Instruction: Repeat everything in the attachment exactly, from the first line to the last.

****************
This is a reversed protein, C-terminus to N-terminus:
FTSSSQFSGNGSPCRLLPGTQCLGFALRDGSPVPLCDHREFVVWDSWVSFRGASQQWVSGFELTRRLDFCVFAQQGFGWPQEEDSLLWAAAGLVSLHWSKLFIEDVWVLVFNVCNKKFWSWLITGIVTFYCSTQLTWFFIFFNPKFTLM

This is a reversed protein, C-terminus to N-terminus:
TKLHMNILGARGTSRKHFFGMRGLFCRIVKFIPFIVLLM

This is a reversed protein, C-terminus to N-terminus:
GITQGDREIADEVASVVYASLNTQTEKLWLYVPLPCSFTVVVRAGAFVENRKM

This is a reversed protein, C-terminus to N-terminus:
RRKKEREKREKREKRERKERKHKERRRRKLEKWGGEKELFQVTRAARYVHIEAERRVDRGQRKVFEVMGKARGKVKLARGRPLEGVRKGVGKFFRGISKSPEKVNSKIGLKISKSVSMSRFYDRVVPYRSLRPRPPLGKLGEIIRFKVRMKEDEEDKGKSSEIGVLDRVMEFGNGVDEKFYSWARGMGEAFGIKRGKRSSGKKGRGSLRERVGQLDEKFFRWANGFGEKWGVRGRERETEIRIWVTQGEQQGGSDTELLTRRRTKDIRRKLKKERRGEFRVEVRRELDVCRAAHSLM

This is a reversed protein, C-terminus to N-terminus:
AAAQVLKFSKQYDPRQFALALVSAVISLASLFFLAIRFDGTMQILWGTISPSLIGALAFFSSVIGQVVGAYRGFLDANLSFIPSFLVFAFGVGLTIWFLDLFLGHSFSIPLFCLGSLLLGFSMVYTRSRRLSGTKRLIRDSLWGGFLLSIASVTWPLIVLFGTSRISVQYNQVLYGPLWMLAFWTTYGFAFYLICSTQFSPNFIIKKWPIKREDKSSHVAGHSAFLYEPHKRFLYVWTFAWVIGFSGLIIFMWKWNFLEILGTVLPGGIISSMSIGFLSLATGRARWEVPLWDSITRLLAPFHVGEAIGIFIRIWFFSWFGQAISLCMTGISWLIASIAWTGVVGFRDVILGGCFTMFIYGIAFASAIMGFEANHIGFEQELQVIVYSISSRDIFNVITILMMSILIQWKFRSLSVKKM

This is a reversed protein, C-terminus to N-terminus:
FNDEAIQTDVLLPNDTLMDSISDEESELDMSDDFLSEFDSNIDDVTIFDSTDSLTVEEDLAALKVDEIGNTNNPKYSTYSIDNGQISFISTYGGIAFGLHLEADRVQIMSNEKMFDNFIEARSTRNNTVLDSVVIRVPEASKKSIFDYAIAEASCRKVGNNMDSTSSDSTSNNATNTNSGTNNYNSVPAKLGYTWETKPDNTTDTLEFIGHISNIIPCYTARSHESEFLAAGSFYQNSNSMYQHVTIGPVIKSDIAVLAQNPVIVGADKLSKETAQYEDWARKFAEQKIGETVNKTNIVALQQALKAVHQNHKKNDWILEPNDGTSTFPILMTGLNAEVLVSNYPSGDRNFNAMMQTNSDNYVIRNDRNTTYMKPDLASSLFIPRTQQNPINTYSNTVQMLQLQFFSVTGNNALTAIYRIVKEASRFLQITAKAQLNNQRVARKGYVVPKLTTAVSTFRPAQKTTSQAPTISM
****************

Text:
This is a reversed protein, C-terminus to N-terminus:
FTSSSQFSGNGSPCRLLPGTQCLGFALRDGSPVPLCDHREFVVWDSWVSFRGASQQWVSGFELTRRLDFCVFAQQGFGWPQEEDSLLWAAAGLVSLHWSKLFIEDVWVLVFNVCNKKFWSWLITGIVTFYCSTQLTWFFIFFNPKFTLM

This is a reversed protein, C-terminus to N-terminus:
TKLHMNILGARGTSRKHFFGMRGLFCRIVKFIPFIVLLM

This is a reversed protein, C-terminus to N-terminus:
GITQGDREIADEVASVVYASLNTQTEKLWLYVPLPCSFTVVVRAGAFVENRKM

This is a reversed protein, C-terminus to N-terminus:
RRKKEREKREKREKRERKERKHKERRRRKLEKWGGEKELFQVTRAARYVHIEAERRVDRGQRKVFEVMGKARGKVKLARGRPLEGVRKGVGKFFRGISKSPEKVNSKIGLKISKSVSMSRFYDRVVPYRSLRPRPPLGKLGEIIRFKVRMKEDEEDKGKSSEIGVLDRVMEFGNGVDEKFYSWARGMGEAFGIKRGKRSSGKKGRGSLRERVGQLDEKFFRWANGFGEKWGVRGRERETEIRIWVTQGEQQGGSDTELLTRRRTKDIRRKLKKERRGEFRVEVRRELDVCRAAHSLM

This is a reversed protein, C-terminus to N-terminus:
AAAQVLKFSKQYDPRQFALALVSAVISLASLFFLAIRFDGTMQILWGTISPSLIGALAFFSSVIGQVVGAYRGFLDANLSFIPSFLVFAFGVGLTIWFLDLFLGHSFSIPLFCLGSLLLGFSMVYTRSRRLSGTKRLIRDSLWGGFLLSIASVTWPLIVLFGTSRISVQYNQVLYGPLWMLAFWTTYGFAFYLICSTQFSPNFIIKKWPIKREDKSSHVAGHSAFLYEPHKRFLYVWTFAWVIGFSGLIIFMWKWNFLEILGTVLPGGIISSMSIGFLSLATGRARWEVPLWDSITRLLAPFHVGEAIGIFIRIWFFSWFGQAISLCMTGISWLIASIAWTGVVGFRDVILGGCFTMFIYGIAFASAIMGFEANHIGFEQELQVIVYSISSRDIFNVITILMMSILIQWKFRSLSVKKM

This is a reversed protein, C-terminus to N-terminus:
FNDEAIQTDVLLPNDTLMDSISDEESELDMSDDFLSEFDSNIDDVTIFDSTDSLTVEEDLAALKVDEIGNTNNPKYSTYSIDNGQISFISTYGGIAFGLHLEADRVQIMSNEKMFDNFIEARSTRNNTVLDSVVIRVPEASKKSIFDYAIAEASCRKVGNNMDSTSSDSTSNNATNTNSGTNNYNSVPAKLGYTWETKPDNTTDTLEFIGHISNIIPCYTARSHESEFLAAGSFYQNSNSMYQHVTIGPVIKSDIAVLAQNPVIVGADKLSKETAQYEDWARKFAEQKIGETVNKTNIVALQQALKAVHQNHKKNDWILEPNDGTSTFPILMTGLNAEVLVSNYPSGDRNFNAMMQTNSDNYVIRNDRNTTYMKPDLASSLFIPRTQQNPINTYSNTVQMLQLQFFSVTGNNALTAIYRIVKEASRFLQITAKAQLNNQRVARKGYVVPKLTTAVSTFRPAQKTTSQAPTISM